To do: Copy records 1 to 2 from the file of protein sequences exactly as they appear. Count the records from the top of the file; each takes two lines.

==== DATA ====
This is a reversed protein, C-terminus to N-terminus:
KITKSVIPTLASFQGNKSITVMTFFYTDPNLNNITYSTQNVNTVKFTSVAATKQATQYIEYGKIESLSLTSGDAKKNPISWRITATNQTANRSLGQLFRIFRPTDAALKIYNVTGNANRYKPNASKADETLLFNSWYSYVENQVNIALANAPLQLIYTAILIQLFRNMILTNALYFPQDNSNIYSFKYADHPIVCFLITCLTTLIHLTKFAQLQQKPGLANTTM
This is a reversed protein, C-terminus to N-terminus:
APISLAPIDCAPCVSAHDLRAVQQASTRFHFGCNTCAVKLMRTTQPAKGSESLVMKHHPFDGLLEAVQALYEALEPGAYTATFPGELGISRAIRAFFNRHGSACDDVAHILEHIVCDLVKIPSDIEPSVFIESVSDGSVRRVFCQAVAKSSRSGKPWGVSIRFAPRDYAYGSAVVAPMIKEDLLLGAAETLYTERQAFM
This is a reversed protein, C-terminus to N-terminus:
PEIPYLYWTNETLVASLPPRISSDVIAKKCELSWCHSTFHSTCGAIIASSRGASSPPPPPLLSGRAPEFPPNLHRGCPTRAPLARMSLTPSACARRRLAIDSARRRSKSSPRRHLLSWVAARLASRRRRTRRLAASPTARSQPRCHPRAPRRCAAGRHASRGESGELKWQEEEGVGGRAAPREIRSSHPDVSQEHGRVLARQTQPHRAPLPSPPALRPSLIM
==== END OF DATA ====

This is a reversed protein, C-terminus to N-terminus:
KITKSVIPTLASFQGNKSITVMTFFYTDPNLNNITYSTQNVNTVKFTSVAATKQATQYIEYGKIESLSLTSGDAKKNPISWRITATNQTANRSLGQLFRIFRPTDAALKIYNVTGNANRYKPNASKADETLLFNSWYSYVENQVNIALANAPLQLIYTAILIQLFRNMILTNALYFPQDNSNIYSFKYADHPIVCFLITCLTTLIHLTKFAQLQQKPGLANTTM
This is a reversed protein, C-terminus to N-terminus:
APISLAPIDCAPCVSAHDLRAVQQASTRFHFGCNTCAVKLMRTTQPAKGSESLVMKHHPFDGLLEAVQALYEALEPGAYTATFPGELGISRAIRAFFNRHGSACDDVAHILEHIVCDLVKIPSDIEPSVFIESVSDGSVRRVFCQAVAKSSRSGKPWGVSIRFAPRDYAYGSAVVAPMIKEDLLLGAAETLYTERQAFM